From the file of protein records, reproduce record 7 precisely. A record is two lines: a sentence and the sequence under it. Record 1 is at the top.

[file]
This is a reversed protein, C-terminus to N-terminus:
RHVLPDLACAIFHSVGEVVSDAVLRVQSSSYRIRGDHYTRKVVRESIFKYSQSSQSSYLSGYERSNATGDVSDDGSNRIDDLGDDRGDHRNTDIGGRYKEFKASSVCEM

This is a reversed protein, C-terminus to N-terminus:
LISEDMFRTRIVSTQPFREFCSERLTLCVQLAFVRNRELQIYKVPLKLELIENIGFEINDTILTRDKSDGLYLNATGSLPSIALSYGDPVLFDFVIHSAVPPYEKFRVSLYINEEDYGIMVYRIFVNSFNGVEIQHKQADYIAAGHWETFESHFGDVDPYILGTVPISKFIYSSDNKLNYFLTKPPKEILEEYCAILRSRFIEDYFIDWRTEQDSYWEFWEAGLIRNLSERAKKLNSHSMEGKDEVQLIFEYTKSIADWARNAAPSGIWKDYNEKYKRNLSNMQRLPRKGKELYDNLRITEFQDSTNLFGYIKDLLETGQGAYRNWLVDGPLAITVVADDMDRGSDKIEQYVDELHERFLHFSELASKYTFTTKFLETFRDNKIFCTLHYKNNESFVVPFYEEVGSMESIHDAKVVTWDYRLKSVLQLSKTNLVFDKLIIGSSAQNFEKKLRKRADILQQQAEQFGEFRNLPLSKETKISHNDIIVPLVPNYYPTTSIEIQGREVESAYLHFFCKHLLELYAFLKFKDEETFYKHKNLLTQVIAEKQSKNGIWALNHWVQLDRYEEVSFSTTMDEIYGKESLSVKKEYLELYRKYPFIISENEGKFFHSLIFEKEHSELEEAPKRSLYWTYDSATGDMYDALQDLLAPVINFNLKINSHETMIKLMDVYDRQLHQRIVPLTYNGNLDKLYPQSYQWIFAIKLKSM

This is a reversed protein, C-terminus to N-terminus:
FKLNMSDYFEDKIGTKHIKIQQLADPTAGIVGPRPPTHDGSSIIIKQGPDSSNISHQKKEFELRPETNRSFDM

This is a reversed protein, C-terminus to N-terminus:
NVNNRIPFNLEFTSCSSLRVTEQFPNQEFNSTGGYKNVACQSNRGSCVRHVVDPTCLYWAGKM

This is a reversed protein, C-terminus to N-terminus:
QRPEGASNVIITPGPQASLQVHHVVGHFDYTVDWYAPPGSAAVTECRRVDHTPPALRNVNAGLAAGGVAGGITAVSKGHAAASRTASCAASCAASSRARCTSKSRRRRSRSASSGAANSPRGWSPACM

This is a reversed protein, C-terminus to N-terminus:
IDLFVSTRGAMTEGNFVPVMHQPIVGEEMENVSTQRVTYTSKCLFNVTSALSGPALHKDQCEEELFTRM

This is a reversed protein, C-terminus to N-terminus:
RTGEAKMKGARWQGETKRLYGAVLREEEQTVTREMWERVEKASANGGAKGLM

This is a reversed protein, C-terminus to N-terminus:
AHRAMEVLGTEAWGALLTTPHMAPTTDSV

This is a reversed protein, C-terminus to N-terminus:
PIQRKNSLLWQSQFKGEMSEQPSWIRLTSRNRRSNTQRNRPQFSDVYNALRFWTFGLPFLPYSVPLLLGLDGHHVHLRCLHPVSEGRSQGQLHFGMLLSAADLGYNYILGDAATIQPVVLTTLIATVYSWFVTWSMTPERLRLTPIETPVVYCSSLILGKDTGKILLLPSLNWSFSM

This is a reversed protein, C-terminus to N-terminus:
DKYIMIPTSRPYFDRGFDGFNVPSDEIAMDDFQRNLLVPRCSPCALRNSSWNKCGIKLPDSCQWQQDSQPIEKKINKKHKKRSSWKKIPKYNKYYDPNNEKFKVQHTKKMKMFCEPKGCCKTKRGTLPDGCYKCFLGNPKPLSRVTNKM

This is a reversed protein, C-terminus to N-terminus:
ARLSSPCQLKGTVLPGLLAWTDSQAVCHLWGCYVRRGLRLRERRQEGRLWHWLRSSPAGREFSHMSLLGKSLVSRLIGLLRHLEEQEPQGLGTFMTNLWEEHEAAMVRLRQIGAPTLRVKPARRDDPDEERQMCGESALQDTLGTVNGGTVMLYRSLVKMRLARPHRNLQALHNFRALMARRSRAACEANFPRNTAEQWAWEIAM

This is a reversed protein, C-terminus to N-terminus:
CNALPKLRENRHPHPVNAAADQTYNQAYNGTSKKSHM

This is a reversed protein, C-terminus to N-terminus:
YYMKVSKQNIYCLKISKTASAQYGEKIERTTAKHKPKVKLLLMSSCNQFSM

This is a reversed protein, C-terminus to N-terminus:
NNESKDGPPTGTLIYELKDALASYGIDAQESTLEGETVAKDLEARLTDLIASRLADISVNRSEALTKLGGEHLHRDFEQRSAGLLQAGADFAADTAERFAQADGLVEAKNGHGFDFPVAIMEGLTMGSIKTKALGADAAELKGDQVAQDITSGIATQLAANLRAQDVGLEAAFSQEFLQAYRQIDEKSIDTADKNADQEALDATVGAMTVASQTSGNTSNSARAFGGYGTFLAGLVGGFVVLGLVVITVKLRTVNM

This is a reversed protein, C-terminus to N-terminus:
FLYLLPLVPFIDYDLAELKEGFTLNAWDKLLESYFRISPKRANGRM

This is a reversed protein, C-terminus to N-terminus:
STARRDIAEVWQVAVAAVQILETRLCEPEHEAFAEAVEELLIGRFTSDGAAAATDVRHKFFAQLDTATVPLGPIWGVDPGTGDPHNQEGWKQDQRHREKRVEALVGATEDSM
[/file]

This is a reversed protein, C-terminus to N-terminus:
RTGEAKMKGARWQGETKRLYGAVLREEEQTVTREMWERVEKASANGGAKGLM